Jersey barriers are ubiquitous structures existing on almost every type of road that has traffic movement. These are safety measures that help separate lanes of traffic, minimize damage to the vehicle and injuries to its occupants, and redirect the vehicle back into the traffic stream in the event of an accident or collision of the vehicle.

According to the American History’s Homepages on barrier information, Jersey barriers made their maiden appearance in the year 1946, on the treacherous and hazardous mountain paths of California’s Ridge Route Highway, which was the US route 99. This was a route frequented by truckers and the incidences of head-on collisions were high then. The California Division of Highways experimented with parabolic concrete median barriers along this route, and they noted a decline in the collision rate after deployment of the barriers.

However, for reasons best known to them, California Highway engineers did not pursue any further research and developments on concrete Jersey barriers for the next 20 years. Meanwhile, a prestigious publication, Engineering News-Record ran the California story, which set the stage for New Jersey Highway engineers to develop and implement the idea of their concrete median barriers in 1949. The barriers were 19-inch-high, with 30-inch-width and had concave parabolic faces on either side.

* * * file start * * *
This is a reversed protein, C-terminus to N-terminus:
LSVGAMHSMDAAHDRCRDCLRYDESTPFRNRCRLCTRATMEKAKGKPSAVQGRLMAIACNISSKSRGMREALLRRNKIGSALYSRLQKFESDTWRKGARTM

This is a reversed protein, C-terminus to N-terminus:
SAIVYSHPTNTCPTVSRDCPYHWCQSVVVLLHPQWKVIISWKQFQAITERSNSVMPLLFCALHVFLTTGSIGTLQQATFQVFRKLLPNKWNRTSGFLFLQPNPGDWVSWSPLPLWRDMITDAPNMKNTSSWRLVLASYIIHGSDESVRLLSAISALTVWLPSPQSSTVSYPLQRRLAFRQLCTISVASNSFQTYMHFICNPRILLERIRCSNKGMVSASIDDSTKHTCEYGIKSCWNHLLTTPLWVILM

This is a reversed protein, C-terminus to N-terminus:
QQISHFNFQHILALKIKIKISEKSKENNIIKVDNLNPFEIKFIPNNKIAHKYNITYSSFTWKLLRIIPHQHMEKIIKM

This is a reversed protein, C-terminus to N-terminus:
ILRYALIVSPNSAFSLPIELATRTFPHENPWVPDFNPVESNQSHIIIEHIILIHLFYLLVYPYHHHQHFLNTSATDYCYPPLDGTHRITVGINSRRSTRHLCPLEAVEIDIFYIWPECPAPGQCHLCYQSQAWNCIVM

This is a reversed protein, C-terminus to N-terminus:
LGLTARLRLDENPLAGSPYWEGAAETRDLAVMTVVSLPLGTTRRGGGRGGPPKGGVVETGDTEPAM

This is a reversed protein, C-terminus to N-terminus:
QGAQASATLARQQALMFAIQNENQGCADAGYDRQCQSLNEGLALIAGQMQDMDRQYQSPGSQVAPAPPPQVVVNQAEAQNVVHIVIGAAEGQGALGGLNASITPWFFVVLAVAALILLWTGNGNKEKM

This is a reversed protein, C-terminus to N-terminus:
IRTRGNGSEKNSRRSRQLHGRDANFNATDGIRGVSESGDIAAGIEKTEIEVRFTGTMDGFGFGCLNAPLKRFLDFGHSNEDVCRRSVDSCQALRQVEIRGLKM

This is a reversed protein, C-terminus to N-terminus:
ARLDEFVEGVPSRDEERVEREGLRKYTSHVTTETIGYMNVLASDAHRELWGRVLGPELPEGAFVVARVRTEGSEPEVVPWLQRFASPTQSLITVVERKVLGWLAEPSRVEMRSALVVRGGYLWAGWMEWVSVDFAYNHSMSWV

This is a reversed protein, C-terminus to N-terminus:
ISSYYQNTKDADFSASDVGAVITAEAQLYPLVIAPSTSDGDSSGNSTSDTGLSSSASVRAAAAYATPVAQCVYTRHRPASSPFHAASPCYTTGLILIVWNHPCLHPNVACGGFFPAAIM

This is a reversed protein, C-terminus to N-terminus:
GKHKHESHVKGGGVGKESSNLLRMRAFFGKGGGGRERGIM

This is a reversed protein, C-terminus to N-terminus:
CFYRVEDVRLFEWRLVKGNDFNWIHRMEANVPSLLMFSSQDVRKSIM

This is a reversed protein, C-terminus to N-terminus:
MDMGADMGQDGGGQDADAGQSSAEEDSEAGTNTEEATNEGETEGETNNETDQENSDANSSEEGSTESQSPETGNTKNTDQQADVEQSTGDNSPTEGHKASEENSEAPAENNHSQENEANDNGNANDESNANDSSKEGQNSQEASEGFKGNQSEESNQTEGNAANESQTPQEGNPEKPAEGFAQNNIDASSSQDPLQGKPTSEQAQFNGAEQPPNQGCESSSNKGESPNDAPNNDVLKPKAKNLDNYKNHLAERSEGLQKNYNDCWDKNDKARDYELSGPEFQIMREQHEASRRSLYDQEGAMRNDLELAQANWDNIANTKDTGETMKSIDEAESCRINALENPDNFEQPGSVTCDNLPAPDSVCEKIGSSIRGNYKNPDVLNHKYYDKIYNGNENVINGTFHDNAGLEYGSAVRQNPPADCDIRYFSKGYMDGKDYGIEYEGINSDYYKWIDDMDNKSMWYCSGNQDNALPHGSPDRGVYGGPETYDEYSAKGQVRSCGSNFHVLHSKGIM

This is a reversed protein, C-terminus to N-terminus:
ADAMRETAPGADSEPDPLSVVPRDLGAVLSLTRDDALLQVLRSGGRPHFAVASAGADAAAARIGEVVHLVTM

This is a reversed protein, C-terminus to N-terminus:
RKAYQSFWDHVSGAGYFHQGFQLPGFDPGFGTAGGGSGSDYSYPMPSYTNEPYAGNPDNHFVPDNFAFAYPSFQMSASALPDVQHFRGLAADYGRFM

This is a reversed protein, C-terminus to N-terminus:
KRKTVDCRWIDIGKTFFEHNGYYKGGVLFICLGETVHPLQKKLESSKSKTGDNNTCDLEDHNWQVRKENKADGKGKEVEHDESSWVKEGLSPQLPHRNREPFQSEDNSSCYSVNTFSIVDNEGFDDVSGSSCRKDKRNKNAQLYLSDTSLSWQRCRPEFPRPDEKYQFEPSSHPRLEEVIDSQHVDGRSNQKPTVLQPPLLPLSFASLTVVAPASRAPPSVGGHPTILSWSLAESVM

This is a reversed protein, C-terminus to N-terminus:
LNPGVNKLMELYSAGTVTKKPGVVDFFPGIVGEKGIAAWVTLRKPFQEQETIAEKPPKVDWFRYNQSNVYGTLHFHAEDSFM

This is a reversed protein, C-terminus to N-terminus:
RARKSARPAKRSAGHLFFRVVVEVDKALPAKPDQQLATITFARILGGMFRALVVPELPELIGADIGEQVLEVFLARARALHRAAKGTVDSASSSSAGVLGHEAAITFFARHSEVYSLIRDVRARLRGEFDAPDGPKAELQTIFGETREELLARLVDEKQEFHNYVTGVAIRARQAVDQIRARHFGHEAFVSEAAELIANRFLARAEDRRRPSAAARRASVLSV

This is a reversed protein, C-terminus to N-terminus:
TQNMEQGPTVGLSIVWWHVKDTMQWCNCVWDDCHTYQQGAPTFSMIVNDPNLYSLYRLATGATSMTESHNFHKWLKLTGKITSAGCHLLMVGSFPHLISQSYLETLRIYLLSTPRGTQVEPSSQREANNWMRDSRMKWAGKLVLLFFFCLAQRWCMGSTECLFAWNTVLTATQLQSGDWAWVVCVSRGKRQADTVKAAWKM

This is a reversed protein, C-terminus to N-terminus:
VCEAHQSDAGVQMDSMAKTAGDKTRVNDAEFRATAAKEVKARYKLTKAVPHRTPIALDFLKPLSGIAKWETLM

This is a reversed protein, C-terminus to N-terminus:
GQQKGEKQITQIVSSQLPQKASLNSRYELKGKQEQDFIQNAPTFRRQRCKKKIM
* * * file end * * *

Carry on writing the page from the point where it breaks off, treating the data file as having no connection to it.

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J-J hooks make easy alignment

The successful initial attempts that brought down the accident rates considerably, wherever the Jersey barriers were deployed gave impetus to further research and detailed study regarding the materials used and the sizes of the barriers. Jersey barrier heights went up gradually go from 19 inches, to 20 inches and then the standard 32-inch height Jersey barriers that are in use even today. After numerous crash tests by engineers from different states and California in particular; they crash tested radio controlled automobiles, at various speeds and approach angles, using both steel guardrails and Jersey barriers, the results favored the Jersey barriers because these were effective in providing safety and had low maintenance costs. Soon the Jersey barriers lined many state highways in the US; Jersey barriers are evaluated using NCHRP Report 350 as standard, which stipulates three main criteria: Structural adequacy, risks to the occupants and trajectory of the vehicle after impact.

In 1992, a study undertaken by The American Automobile Association, The National Science Foundation, and Institute of Transportation Studies of the University of California at Irvine reported a decrease in injuries, fatalities and fatal accidents on highways where concrete median barriers were used, concluding that concrete Jersey barrier was the single most effective safety solution for highway traffic. None of the several variations of the median barriers introduced during the course of the years matched up with the performance and economic viability of concrete Jersey barriers. Shea Concrete Products, a family owned business started in the year 1949, is a leading manufacturer of concrete median Jersey barriers. The innovative J-J hooks cast into the barriers makes an easy end to end fitting and perfect alignment.